Researchers at Hallym University in South Korea found that topical application of an antioxidant called ellagic acid led to a reduced inflammatory response to UV rays, according to an article from ScienceDaily. Ellagic acid is commonly found in raspberries, strawberries, and cranberries. The acid slowed the release of enzymes that break down collagen in the skin cells of mice and humans over the course of eight weeks. It isn’t clear if the effects are the same when eating berries, so further research is needed.
Foods That May Increase Sun Sensitivity
While you’re adding foods to your diet to help block UV rays, you might want to use extra sunblock if you’re a fan of the following foods, which may have the opposite effect:
While citrus fruit and juice are fantastic sources of vitamin C, an essential antioxidant, one study found that white people who consumed large quantities of citrus products were more likely to develop melanoma. Citrus fruits, including lemons, limes, oranges, and grapefruit, are rich in naturally occurring chemicals called psoralens and furocoumarins, which have been linked to skin cancers. Researchers interviewed subjects over a 25-year span and found that white people who ate grapefruit three times per week or more were at increased risk. Regular orange juice consumption posed less risk, though not insignificant.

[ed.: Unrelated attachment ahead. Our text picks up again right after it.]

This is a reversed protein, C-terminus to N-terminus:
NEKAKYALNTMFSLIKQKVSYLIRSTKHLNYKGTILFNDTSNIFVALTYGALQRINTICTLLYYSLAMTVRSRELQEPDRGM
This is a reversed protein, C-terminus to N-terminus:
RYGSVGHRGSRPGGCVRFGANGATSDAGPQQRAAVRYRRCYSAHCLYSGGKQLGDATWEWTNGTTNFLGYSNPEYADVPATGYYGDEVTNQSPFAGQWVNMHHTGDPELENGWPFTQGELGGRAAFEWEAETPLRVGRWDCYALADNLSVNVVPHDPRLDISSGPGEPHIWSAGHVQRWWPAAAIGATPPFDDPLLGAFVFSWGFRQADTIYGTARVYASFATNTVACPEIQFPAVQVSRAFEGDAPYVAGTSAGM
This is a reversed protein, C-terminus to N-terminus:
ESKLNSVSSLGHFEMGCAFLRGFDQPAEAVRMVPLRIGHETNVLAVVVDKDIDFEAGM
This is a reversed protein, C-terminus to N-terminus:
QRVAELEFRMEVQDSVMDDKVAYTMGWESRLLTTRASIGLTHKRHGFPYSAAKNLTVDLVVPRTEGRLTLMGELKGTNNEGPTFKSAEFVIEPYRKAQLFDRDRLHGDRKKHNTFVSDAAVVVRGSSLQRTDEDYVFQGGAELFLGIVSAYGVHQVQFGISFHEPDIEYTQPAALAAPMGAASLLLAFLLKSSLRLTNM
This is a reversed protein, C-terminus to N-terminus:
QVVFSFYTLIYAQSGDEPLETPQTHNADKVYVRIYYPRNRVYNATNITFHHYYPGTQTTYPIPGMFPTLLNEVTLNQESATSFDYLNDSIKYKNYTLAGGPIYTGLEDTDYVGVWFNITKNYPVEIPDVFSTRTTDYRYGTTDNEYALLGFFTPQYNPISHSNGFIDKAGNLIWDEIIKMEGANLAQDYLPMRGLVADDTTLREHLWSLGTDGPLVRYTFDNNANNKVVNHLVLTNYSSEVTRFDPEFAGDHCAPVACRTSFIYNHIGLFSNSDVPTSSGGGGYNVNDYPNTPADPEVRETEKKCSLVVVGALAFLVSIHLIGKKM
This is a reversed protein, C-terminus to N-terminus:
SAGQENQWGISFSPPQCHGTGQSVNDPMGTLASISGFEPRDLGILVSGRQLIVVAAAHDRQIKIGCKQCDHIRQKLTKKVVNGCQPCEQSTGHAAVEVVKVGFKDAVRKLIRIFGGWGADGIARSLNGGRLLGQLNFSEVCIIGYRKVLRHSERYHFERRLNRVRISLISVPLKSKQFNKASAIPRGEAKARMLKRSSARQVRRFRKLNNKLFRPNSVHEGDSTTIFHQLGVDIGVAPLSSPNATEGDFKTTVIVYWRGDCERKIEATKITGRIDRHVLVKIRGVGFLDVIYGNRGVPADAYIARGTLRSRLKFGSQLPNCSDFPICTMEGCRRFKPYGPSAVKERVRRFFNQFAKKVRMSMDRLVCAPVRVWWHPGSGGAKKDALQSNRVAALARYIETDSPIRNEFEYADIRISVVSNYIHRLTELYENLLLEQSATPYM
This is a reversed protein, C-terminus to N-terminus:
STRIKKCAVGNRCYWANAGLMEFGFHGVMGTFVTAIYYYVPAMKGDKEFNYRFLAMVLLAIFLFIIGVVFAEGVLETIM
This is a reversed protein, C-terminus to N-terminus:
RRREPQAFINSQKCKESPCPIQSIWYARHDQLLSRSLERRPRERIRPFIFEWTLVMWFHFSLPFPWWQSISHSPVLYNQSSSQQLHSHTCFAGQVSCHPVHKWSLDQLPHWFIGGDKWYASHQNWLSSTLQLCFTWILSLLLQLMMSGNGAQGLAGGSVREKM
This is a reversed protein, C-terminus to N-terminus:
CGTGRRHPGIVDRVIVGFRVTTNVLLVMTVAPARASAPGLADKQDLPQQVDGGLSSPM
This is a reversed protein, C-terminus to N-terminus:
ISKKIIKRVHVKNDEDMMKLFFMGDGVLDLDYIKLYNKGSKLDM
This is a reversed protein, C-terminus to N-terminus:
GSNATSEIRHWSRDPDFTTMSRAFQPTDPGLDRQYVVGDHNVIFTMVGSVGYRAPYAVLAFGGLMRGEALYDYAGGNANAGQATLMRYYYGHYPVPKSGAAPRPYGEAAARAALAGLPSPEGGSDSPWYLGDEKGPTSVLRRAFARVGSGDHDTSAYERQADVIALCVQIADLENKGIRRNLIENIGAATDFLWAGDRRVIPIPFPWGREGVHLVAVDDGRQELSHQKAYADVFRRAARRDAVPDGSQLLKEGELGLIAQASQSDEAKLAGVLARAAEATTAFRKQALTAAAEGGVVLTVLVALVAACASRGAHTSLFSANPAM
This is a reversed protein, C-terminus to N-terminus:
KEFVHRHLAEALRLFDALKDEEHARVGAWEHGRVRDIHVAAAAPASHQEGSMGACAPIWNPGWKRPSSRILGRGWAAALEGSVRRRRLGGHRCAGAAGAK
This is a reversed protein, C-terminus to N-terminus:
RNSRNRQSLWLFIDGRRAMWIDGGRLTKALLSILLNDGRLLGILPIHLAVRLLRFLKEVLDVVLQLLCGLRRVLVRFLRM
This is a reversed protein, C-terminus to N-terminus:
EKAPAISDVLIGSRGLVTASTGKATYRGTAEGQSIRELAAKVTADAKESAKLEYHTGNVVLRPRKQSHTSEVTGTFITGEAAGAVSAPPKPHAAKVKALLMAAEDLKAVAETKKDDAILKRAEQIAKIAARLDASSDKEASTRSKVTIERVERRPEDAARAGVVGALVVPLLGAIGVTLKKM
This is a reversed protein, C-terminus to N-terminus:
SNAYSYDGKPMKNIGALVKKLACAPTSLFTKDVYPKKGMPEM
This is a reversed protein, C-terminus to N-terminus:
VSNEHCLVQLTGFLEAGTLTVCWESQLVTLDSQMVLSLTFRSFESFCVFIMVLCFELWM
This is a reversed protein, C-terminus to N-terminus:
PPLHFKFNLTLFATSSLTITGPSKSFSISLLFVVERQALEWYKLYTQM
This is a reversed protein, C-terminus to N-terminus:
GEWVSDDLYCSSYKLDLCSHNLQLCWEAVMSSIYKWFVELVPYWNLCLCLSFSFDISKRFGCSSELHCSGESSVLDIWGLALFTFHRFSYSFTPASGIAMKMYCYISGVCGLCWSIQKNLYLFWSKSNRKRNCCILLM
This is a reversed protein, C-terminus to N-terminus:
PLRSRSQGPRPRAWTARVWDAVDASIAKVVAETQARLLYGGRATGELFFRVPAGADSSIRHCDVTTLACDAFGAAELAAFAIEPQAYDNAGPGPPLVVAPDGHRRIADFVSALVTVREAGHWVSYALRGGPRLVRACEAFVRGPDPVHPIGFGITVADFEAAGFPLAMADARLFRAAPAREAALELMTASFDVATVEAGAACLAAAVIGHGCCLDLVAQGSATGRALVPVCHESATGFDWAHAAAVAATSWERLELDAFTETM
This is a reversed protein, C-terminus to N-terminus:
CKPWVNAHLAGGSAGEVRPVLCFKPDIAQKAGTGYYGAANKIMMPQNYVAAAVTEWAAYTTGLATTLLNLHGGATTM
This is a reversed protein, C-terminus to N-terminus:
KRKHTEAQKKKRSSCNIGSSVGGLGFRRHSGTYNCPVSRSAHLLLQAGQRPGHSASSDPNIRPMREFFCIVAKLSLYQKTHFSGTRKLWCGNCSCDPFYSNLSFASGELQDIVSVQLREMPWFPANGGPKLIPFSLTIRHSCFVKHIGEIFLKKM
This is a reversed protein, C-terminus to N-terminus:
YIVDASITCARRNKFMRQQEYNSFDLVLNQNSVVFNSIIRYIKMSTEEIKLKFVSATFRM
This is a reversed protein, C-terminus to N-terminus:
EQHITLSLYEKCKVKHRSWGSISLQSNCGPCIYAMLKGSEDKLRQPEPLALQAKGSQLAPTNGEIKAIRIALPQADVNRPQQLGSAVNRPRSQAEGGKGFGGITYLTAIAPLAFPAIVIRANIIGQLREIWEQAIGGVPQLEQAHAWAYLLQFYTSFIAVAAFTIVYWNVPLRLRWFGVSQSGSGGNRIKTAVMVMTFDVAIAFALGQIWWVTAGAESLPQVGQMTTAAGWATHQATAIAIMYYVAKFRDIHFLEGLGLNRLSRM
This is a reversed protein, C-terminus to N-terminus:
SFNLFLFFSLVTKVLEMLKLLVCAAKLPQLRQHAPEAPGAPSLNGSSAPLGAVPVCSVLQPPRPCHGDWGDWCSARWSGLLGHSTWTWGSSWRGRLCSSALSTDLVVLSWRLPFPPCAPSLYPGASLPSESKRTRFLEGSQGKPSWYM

This may be less common in the average diet, but multiple studies over the past two decades show a link between high consumption of psoralen and skin cancer. A study in the Journal of Investigative Dermatology found that “substantial exposure to psoralen [and] ultraviolet A dramatically increases the risk of nonmelanoma skin cancer.”
Celery is especially rich in psoralen, though eating the vegetable itself doesn’t present enough of it to be a problem, says Katta. She recommends avoiding celery juice, though, because it can become a concentrated source of psoralen. “I always recommend whole foods over juicing,” she says.